NBAD appointed as financial advisor to draw up a long term financial strategy.
State owned Abu Dhabi Ports Company (ADPC) may sell up to $1 billion in bonds early next year to finance the Khalifa Port & Industrial Zone (KPIZ) in Abu Dhabi, its chief financial officer said on Monday.
ADPC has appointed National Bank of Abu Dhabi as financial advisor to draw up a long term financial strategy. Arrangers for the bond have yet to be appointed.
Speaking to Reuters, Ala Khannak said: "One of our options is a sukuk or bond in the first quarter of 2011 of about $1 billion."
In a telephone interview, Khannak said the ports operator is working closely with Abu Dhabi's Debt Management Office.
Abu Dhabi, capital of the UAE, is investing billions of dollars in infrastructure, real estate and tourism to diversify its economy away from oil.
ADPC, which also manages the existing Mina port, is not immediately in need of cash.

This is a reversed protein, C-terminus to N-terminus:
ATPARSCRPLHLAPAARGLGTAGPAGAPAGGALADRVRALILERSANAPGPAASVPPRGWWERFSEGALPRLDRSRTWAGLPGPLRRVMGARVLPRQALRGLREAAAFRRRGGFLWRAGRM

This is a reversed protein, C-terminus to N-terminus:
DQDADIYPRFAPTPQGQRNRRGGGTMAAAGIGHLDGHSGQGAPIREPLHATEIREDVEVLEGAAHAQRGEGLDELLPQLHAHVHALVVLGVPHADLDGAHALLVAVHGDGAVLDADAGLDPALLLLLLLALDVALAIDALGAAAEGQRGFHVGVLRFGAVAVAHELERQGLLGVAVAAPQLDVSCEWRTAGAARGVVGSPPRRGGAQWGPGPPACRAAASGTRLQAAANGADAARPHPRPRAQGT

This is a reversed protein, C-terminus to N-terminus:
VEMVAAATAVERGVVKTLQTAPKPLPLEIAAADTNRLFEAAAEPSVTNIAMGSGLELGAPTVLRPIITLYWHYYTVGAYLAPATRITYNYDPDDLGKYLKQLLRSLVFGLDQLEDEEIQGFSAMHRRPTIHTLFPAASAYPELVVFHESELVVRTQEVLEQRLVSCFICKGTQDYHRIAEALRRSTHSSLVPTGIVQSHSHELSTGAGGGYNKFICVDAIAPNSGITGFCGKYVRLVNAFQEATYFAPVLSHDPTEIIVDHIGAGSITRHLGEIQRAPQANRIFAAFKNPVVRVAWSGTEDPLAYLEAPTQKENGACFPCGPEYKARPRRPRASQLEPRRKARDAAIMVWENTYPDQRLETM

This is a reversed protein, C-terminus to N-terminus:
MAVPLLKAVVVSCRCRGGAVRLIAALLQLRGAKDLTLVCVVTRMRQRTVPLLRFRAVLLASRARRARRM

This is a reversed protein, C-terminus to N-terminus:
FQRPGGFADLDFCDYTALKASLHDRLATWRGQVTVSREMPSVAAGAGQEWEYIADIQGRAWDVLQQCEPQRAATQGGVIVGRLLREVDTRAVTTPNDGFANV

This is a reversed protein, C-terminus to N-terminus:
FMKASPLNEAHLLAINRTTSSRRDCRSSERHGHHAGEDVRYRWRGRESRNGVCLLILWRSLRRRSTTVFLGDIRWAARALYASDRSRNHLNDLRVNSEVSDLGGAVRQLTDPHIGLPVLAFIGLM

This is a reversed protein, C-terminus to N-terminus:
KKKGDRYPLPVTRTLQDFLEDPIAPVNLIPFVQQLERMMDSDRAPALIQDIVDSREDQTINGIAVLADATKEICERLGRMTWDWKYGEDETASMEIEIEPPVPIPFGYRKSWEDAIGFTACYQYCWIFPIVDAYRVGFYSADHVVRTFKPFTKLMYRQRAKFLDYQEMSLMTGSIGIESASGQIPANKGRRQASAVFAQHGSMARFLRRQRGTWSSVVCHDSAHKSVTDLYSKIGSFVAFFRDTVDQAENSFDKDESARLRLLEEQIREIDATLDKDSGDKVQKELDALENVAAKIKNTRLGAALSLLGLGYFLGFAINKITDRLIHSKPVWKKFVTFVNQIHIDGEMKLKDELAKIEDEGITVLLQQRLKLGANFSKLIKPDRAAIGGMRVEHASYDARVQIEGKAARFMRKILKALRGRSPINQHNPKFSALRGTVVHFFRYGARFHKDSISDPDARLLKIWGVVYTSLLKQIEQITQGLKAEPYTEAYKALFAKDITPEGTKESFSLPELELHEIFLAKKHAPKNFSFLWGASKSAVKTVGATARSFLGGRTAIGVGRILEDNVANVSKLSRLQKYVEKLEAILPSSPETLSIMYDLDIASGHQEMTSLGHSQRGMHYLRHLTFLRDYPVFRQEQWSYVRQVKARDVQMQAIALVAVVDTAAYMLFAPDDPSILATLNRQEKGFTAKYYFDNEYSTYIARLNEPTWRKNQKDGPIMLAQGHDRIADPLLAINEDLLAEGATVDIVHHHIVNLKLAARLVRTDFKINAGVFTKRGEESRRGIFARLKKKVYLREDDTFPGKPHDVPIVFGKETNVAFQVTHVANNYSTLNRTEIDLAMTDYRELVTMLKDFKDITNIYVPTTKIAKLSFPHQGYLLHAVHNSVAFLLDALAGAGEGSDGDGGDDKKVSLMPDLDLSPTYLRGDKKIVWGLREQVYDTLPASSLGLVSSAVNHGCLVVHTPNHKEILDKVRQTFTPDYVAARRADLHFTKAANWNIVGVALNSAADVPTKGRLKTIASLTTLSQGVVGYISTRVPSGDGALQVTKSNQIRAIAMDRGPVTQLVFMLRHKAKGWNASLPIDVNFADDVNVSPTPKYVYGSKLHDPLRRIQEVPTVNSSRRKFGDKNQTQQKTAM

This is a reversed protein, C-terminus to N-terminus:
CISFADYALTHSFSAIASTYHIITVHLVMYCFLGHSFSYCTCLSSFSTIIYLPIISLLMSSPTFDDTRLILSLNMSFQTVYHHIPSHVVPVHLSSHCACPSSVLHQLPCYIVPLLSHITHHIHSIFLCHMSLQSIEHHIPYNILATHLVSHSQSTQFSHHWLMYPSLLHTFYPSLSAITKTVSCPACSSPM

He said: "We are comfortable with our cash flows as well as funding from banks, export credit facilities and equity from the government."
ADPC is developing the $2.18 billion KPIZ project, located midway between Abu Dhabi and Dubai in Taweelah.
The first phase will be operational in fourth quarter 2012 with initial capacity of 2 million TEUs (twenty foot equivalent units) and 9 million tonnes of cargo.
The KPIZ will be built over five phases and ADPC is also developing smaller ports in Abu Dhabi.
By 2030, when all phases of the new port are completed, its capacity will be 15 million TEUs and 35 million tonnes cargo, Mohamed al Shamsi, Port Unit Vice President of KPIZ told a conference in March.
The port would then contribute up to $22 billion of Abu Dhabi's GDP in 2030, he said.
Funding for the next phases is yet to be finalised but it will comprise a mix of syndicated bank loans, bilateral facilities, export credit agency finance, Islamic finance and debt capital markets, Khannak said.
Several state backed entities and banks from Abu Dhabi have been tapping the bonds market after banks tightened lending following the global crisis as well as the debt standstill by Dubai World. (Reuters)